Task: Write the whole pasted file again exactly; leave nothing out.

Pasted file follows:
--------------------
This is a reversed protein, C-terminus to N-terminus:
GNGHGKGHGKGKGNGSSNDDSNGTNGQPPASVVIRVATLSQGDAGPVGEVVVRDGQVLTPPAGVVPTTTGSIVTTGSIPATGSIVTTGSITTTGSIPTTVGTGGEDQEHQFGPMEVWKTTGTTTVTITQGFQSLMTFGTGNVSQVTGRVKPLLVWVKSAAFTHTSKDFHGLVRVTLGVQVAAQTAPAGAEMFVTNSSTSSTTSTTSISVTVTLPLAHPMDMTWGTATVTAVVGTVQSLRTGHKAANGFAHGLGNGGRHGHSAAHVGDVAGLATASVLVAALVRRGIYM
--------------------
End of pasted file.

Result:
This is a reversed protein, C-terminus to N-terminus:
GNGHGKGHGKGKGNGSSNDDSNGTNGQPPASVVIRVATLSQGDAGPVGEVVVRDGQVLTPPAGVVPTTTGSIVTTGSIPATGSIVTTGSITTTGSIPTTVGTGGEDQEHQFGPMEVWKTTGTTTVTITQGFQSLMTFGTGNVSQVTGRVKPLLVWVKSAAFTHTSKDFHGLVRVTLGVQVAAQTAPAGAEMFVTNSSTSSTTSTTSISVTVTLPLAHPMDMTWGTATVTAVVGTVQSLRTGHKAANGFAHGLGNGGRHGHSAAHVGDVAGLATASVLVAALVRRGIYM